* Prices may differ from that shown
On the top there is the grip handle at the rear, which has a black soft feel section of on the underside, together with the same feel on the very top, this is basically the areas where you are most likely to place your hands when using it. The trigger is just up from the black soft grip and is easy to touch with the first finger, which means no need to manoeuvre your hands in such a way that could cause damage to one of your phalanges. There is also a locking button, just above the trigger, that locks the trigger in the on position, deactivating with the retouch of the trigger.
At the front there is the control grip which is best for steering the plane in a way so that you can keep it in a straight line.
On one side there is the housing for the belt, which is covered by a plastic guard and is easy to unscrew in order to change the belt if and when needed.
On the other side there is a hole, or what looks like a whole, that is about the size of a vacuum pipe, which is exactly what it is. It is the vacuum cleaner pipe that sucks the shaving away so that you don't have to sweep up later.
The underside is of the footplate there is a section that looks like it's missing, this is where the blade comes through in order to do the shaving of the wood. This blades depth is controlled by turning the front knob, using the numbers around it to get the blades depth where you want it. It is best to keep the blade as shallow as possible as if the blade is set to 'deep' you'll likely rip the wood rather than plane it. This depth guide is great for when you're making grooves within the wood, as the footplate will stay on the surface as the blade goes deeper and deeper, using the attachable width guide, which consists of a couple of metal rods and a metal plate that runs along the wood.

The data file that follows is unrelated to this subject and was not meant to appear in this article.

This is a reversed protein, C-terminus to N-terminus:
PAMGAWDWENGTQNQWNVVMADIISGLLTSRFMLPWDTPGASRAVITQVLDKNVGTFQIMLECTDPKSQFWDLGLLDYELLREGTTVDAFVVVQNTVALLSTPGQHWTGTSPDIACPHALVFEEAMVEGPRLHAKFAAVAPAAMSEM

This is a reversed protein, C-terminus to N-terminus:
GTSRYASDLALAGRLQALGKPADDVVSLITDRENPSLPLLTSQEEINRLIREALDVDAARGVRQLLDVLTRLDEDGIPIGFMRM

There is also a little black bobble on the rear of the footpale, this is a sort of kick stand so that you can put the plane down without damaging the blade.
This is a cracking electric plane and takes the real stress out of planing that piece of wood. It is as good as my manual planers and is as easy to control. It is a bit noisy but not as bad as some i've used. Maybe it's on par with a 1967 Chevrolet Camaro with a crack in its manifold
And the cost.? This goes fro about £70, with a more up to date one selling for double that.
"The Makita KP0800 82mm Planer has the following specifications ; Cuts per minute: 34,000 cpm / Planing Depth: 2.0 mm / Planing Width: 82 mm / Rebate Depth: 9.0 mm / No load speed: 17,000 rpm / Vibration plaining softwood: 2.5 m/sec / Vibration K factor: 1.5 m/sec / Input wattage: 620 watt / Noise sound power: 100 dB(A) / Noise sound pressure: 89 dB(A) / Noise K factor: 3 dB(A) / Net weight: 2.6 kg / Supplied with ; Socket wrench / Blade gauge assembly."